When all surrounding ECs that have any contact with the center cell are regarded as neighbors that can participate in its repair (ε = 0%), the average number of effective neighbor ECs was 6 ± 0.6. This number decreased to 2.6 ± 1.0 when the contact facet was required to be at least one-fifth of the cell's circumference (ε = 20%) for cells to be considered (effective) neighbors (Fig. 4*A*). When the average number of neighbors was reduced below 4 (ε ≥ 20%) and without EPC homing, at least 4.6 ± 1.0% of the defects in the endothelium could not be repaired at the age of 65 yr (Fig. 4*B*). The endothelial integrity rapidly deteriorated when the number of neighbors decreased toward one. Only in this extreme, physiologically unlikely situation did the effect of cell geometry diminish the repair by surrounding ECs.

#### Alterations in EC damage.

Increasing the probability of cell damage *p*_{d} did not only lead to an augmented rate of telomere shortening but also resulted in an enhanced percentage of senescent cells at the age of 65 yr (Fig. 5*A*). At *p*_{d} = 0.8, the mean rate of telomere shortening per year was 160 ± 5 bp/yr, whereas the percent senescent cells at the age of 65 yr increased to 67 ± 26%. Discontinuities accrued and often occurred when cells were surrounded by senescent cells or other denudated spots upon damage (Fig. 5*B*). At *p*_{d} = 0.8, discontinuities appeared at an average age of 40 yr. Simulations were conducted without EPC homing.

#### Alterations in oxidative stress.

The effect of oxidative stress was investigated by changing the amount of base pairs lost per cell division (Δ*T*). Different rates of telomeric loss were simulated without EPC homing. The rate of telomere shortening and the percentage of senescent cells after 65 yr significantly increased (Fig. 6). Upon a mean telomeric loss of 250 bp/cell division, accumulations of denuded endothelium and senescent cells are present, indicating that endothelial repair was insufficient to maintain a confluent EC layer (Fig. 7*A*). In the worst case condition, the proliferative capacity of the original ECs was only sufficient to fully maintain the integrity of the endothelium up to an age of ∼35 yr.

We simulated elevated cell damage (*p*_{d} = 0.8) and increased telomere shortening as a consequence of increased oxidative stress (Δ*T* = 250 bp/cell division) simultaneously with 5% EPC homing/yr (Fig. 8, *A* and *B*). In both situations, EPC homing returned the rate of telomere shortening to control levels and significantly reduced the number of senescent cells at age 65 yr. It was shown that 5% EPC homing could significantly reduce the part of the endothelium that could not be repaired at the age of 65 yr under potentially unfavorable in vivo morphology (ε = 20%; Fig. 8*C*). Additionally, high rates of cell damage and severe oxidative stress did not lead to discontinuities upon 5% EPC homing (Fig. 7*B*).

## DISCUSSION

The in vitro relation among telomere shortening, senescence, and aging-related phenotypes in primary human cells is well known and can be experimentally studied relatively easily. Until recently, little attention has been paid on the potential impact of vascular cell senescence in vivo on age-related vascular disorders (19). Telomere shortening is likely to be involved in cellular senescence of ECs and subsequent injury of the endothelial layer, although conclusive experimental data are scarce. In the present study, we integrated published experimental data in a stochastic, spatiotemporal model of endothelial maintenance. In the reference situation (*p*_{d} = 0.365, Δ*T* = 100, no EPC homing), the model predicted a rate of telomere shortening of 79 ± 2 bp/yr. Chang and Harley (3) found a telomere attrition rate of 102 bp/yr in human ECs from iliac arteries. Okuda et al. (20) and Aviv et al. (1) determined lower values of 28 bp/yr in the intima of the distal segment of the abdominal aorta and 18 bp/yr using measurements in different segments of the abdominal aorta, respectively. The model yielded similar low rates if small percentages of EPC homing were included in combination with a 50% lower turnover rate or 50% less oxidative damage per division. Our model predicts that loss of telomeric function in ECs subjected to increased damage or oxidative stress causes accumulation of senescent cells at a simulated age of 65 yr. Even more, high levels of oxidative stress cause localized loss of integrity of the endothelial monolayer as a result of limited repair by senescent cells at that time. Importantly, the model predicts that these negative effects can be overcome by homing of EPCs. Homing of stem cell-derived ECs significantly improved the potential replicative capacity of the ECs in the monolayer and delayed EC senescence. Simulation of homing of EPCs also maintained a continuous EC layer.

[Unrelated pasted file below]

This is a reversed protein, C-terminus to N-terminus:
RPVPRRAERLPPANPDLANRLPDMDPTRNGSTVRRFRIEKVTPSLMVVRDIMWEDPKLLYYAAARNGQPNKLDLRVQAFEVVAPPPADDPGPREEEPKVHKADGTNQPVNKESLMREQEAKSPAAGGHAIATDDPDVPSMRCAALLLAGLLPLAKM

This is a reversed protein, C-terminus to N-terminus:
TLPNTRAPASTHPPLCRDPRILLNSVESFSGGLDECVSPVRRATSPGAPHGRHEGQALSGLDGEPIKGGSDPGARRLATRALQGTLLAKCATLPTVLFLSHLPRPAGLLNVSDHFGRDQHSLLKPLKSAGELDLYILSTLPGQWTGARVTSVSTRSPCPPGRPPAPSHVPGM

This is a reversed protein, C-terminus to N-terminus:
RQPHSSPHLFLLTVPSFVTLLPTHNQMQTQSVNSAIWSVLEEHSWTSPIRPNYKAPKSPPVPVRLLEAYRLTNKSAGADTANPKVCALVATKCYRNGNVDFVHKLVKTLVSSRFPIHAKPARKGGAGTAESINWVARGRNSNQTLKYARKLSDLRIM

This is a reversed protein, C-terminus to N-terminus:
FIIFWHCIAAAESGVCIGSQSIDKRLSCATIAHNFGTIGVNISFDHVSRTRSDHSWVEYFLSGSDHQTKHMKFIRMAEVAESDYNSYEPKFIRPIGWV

Disturbed flow increases rates of EC apoptosis in vitro (2, 8) and EC turnover in vivo (4). Induction of apoptosis in vivo could lead to endothelial denudation (9). A number of stimuli affecting endothelial apoptosis have been shown to influence the number of circulating apoptotic ECs. Furthermore, almost all risk factors for atherosclerosis increase the number of circulating endothelial cells in vivo (30). Implementing an elevated turnover in the model showed that EC senescence was significantly increased. The present simulations strengthen the hypothesis that at sites in the cardiovascular system, where blood flow is turbulent, elevated cell turnover increases the rate of telomere shortening, leads to cellular senescence, and increases the risk of vascular disorders.